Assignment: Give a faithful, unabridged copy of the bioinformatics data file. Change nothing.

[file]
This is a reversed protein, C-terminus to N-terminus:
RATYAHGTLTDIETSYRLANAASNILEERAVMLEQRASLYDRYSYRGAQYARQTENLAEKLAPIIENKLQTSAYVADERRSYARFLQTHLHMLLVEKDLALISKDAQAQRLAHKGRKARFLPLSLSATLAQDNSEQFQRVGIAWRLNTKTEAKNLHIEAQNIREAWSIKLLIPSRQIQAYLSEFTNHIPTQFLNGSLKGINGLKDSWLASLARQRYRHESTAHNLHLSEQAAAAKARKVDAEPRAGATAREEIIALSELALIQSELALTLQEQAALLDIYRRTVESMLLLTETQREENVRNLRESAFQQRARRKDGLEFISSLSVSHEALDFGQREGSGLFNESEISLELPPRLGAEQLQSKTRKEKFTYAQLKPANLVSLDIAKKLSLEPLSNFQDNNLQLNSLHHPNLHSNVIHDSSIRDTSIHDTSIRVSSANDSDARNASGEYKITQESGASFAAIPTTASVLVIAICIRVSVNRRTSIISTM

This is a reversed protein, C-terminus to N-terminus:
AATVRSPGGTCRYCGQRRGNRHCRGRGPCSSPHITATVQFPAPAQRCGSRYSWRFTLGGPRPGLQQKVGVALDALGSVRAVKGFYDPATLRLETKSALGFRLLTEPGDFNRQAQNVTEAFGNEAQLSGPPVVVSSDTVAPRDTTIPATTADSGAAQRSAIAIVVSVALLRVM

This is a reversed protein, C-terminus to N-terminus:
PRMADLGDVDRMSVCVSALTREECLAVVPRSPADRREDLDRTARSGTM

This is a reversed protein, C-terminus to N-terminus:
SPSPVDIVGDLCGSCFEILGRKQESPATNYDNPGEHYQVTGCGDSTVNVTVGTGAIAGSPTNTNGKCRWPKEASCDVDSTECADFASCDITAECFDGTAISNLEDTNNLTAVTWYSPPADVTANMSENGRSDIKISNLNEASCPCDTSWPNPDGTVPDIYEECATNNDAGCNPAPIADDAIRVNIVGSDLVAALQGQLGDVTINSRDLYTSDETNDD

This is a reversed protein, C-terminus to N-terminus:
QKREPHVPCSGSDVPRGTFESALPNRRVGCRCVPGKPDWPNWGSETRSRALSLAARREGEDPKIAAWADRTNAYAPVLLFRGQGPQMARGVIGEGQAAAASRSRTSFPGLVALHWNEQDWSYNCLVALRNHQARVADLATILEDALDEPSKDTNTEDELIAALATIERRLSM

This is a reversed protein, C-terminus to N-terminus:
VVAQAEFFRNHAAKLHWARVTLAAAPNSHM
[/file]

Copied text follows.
This is a reversed protein, C-terminus to N-terminus:
RATYAHGTLTDIETSYRLANAASNILEERAVMLEQRASLYDRYSYRGAQYARQTENLAEKLAPIIENKLQTSAYVADERRSYARFLQTHLHMLLVEKDLALISKDAQAQRLAHKGRKARFLPLSLSATLAQDNSEQFQRVGIAWRLNTKTEAKNLHIEAQNIREAWSIKLLIPSRQIQAYLSEFTNHIPTQFLNGSLKGINGLKDSWLASLARQRYRHESTAHNLHLSEQAAAAKARKVDAEPRAGATAREEIIALSELALIQSELALTLQEQAALLDIYRRTVESMLLLTETQREENVRNLRESAFQQRARRKDGLEFISSLSVSHEALDFGQREGSGLFNESEISLELPPRLGAEQLQSKTRKEKFTYAQLKPANLVSLDIAKKLSLEPLSNFQDNNLQLNSLHHPNLHSNVIHDSSIRDTSIHDTSIRVSSANDSDARNASGEYKITQESGASFAAIPTTASVLVIAICIRVSVNRRTSIISTM

This is a reversed protein, C-terminus to N-terminus:
AATVRSPGGTCRYCGQRRGNRHCRGRGPCSSPHITATVQFPAPAQRCGSRYSWRFTLGGPRPGLQQKVGVALDALGSVRAVKGFYDPATLRLETKSALGFRLLTEPGDFNRQAQNVTEAFGNEAQLSGPPVVVSSDTVAPRDTTIPATTADSGAAQRSAIAIVVSVALLRVM

This is a reversed protein, C-terminus to N-terminus:
PRMADLGDVDRMSVCVSALTREECLAVVPRSPADRREDLDRTARSGTM

This is a reversed protein, C-terminus to N-terminus:
SPSPVDIVGDLCGSCFEILGRKQESPATNYDNPGEHYQVTGCGDSTVNVTVGTGAIAGSPTNTNGKCRWPKEASCDVDSTECADFASCDITAECFDGTAISNLEDTNNLTAVTWYSPPADVTANMSENGRSDIKISNLNEASCPCDTSWPNPDGTVPDIYEECATNNDAGCNPAPIADDAIRVNIVGSDLVAALQGQLGDVTINSRDLYTSDETNDD

This is a reversed protein, C-terminus to N-terminus:
QKREPHVPCSGSDVPRGTFESALPNRRVGCRCVPGKPDWPNWGSETRSRALSLAARREGEDPKIAAWADRTNAYAPVLLFRGQGPQMARGVIGEGQAAAASRSRTSFPGLVALHWNEQDWSYNCLVALRNHQARVADLATILEDALDEPSKDTNTEDELIAALATIERRLSM

This is a reversed protein, C-terminus to N-terminus:
VVAQAEFFRNHAAKLHWARVTLAAAPNSHM